MINNEAPOLIS, July 8 One of the Federal Reserve's
most dovish policymakers on Tuesday welcomed the recent drop in
U.S. unemployment but warned the labor market has a long way to
go until the U.S. central bank has reached its goal.
Sticking to his guns on the need for sustained policy
accommodation, Narayana Kocherlakota, president of the
Minneapolis Fed, said central bankers must also look through
"transitory" changes in inflation like recent firming.
The speech, largely a repetition of one he gave here in May,
pushed back against several months of better-than-expected jobs
growth and a welcome, albeit measured, rise in prices. The data
had some Wall Street economists predicting the Fed would raise
interest rates earlier than previously thought.
While the decline from a recessionary peak of 10 percent to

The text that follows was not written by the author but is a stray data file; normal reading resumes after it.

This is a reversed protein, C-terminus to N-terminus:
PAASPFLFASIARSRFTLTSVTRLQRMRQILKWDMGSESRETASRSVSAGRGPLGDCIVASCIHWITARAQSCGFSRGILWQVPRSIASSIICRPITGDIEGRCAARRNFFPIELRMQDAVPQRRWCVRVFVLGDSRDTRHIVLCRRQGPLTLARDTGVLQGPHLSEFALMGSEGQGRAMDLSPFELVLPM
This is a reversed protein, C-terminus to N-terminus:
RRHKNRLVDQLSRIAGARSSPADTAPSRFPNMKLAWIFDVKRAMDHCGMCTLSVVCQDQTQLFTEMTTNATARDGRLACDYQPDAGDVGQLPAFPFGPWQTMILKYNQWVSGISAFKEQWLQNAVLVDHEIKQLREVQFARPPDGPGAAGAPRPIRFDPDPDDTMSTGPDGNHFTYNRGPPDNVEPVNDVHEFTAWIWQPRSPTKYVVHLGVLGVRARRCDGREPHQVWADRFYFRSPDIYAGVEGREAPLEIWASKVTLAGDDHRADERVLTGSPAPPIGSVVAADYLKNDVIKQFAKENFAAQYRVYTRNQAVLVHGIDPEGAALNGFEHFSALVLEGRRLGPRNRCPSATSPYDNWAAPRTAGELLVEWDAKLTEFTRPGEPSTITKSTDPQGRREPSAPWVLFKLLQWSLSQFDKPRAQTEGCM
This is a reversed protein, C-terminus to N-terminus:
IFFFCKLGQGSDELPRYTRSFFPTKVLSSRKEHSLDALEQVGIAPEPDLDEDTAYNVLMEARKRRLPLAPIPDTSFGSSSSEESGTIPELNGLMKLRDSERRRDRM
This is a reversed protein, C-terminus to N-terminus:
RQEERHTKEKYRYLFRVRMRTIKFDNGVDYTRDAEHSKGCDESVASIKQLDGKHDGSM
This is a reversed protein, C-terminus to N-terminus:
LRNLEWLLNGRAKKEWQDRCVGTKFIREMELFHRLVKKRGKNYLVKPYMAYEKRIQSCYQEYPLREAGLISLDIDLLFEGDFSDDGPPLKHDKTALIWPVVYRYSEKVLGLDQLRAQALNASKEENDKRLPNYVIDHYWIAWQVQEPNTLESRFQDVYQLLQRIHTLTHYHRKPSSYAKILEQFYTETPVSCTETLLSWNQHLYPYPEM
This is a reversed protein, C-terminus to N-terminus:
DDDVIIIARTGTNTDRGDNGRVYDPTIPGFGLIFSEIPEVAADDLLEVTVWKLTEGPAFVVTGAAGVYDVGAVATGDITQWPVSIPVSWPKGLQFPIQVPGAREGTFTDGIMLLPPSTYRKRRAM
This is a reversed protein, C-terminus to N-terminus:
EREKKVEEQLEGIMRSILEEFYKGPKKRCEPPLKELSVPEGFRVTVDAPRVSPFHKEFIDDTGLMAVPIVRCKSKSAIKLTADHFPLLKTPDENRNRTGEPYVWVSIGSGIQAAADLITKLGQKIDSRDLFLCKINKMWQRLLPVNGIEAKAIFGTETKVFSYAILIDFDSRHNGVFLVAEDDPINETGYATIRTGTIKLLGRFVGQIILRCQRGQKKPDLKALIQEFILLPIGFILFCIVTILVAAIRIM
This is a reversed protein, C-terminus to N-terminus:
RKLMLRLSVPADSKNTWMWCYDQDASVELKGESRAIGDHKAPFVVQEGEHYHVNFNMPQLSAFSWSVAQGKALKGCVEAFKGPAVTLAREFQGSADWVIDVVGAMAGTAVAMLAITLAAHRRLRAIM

6.1 percent in June "reflects a welcome improvement, the current
unemployment rate remains above most forecasts of its expected
long-run level," Kocherlakota said in prepared remarks.
He repeated that joblessness should drop to "just over 5
percent" longer term, and that the Fed's policy-setting
committee - of which he is a member this year - is
underperforming on its goal of achieving maximum sustainable
The central bank has kept its key rate near zero for five
and a half years and is still buying bonds to add yet more
stimulus to the world's largest economy. It is not expected to
begin to tighten for another year or so, given a pattern of
erratic growth and inflation below a 2-percent target.
Yet in the 12 months through May, the personal consumption
expenditures (PCE) price index was up 1.8 percent, the largest
gain since October 2012. It had advanced 1.6 percent in April.
"I currently see the probability of inflation's averaging
more than 2 percent over the next four years as being
considerably lower than the probability of inflation's averaging
less than 2 percent over the next four years," Kocherlakota
(Reporting by Jonathan Spicer; Editing by Meredith Mazzilli)